The Gospel is not a historical record

It is a theological record. The Gospels were made after a series of theological reflections… after a crisis.

Wb writes,

Yes, there are times when the word proskuneo is used as โ€˜kneelโ€™, but the context tells us that time and again people worshipped Jesus. More than that, while Jesus corrected Satan, and while others (people and angels) corrected people for trying to worship them, JESUS accepted the worship โ€“ worship which Jesus Himself said was only to be given to God.

This is strong evidence that Jesus recognized His own deity.

Oddly enough, Paul says the opposite – that Jesus had emptied himself of any thing of the divine.

But, why do we take theology as a historical record? Jesus was not worshiped on earth, during his life, and I would most a strong case, not recognized as THE Messiah until long afterwards. Paul has some notion of what it means to be the anointed, that of a sacrifice, I believe but the idea of The Messiah is still a ways off from being developed. As usual, the ultimate Christian idea of the Messiah like most if not all Christian theology comes after a thesis and an antithesis. The Gospel is the synthesis.

To suggest that the Historical Jesus is absolutely reflected in the Gospels is to first create a sort of contradiction with some Pauline elements. Second, it doesn’t mesh well with logic or human history.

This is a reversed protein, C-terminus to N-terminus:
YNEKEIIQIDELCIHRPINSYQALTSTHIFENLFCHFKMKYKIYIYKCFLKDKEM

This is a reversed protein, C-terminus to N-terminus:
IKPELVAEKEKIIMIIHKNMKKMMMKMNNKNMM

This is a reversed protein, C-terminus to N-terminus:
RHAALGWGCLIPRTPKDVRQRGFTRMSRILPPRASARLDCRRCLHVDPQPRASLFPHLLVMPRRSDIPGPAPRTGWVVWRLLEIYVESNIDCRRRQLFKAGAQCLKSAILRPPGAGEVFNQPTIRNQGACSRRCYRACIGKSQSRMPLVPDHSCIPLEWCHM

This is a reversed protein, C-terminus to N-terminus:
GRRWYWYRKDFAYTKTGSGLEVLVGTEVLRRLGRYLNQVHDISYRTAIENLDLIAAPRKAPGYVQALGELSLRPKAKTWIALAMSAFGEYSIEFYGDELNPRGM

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4 Replies to “The Gospel is not a historical record”

  1. I think the difficulty for those, like myself, coming from an evangelical background, is if it isn’t historical it didn’t really happen. And if it didn’t happen, well what is the point. Saying a story is more theological than historical almost sounds like the events are made up. I know that isn’t true. But that is a hang up that I am still working through.

    1. Good point, Nate, but let’s see if we can break the cycle.

      What if we have misunderstood the Gospel writers and they didn’t intend for it to be taken as history? There is a huge gap between made-up and theological interpretations, you know.

  2. Such an absolutist, are you? All black or all white, this is not. Contain much theological reflection, the Gospels do. Contain many historical claims, they also do.

    ‘Jesus went up to Jerusalem’ and ‘Jesus wept’ and ‘He is risen’ are all embedded claims about events which the writers purport to have actually happened. All three statements reflect a mixture of theological and historical content.

    Only a Sith deals in absolutes. ๐Ÿ˜‰

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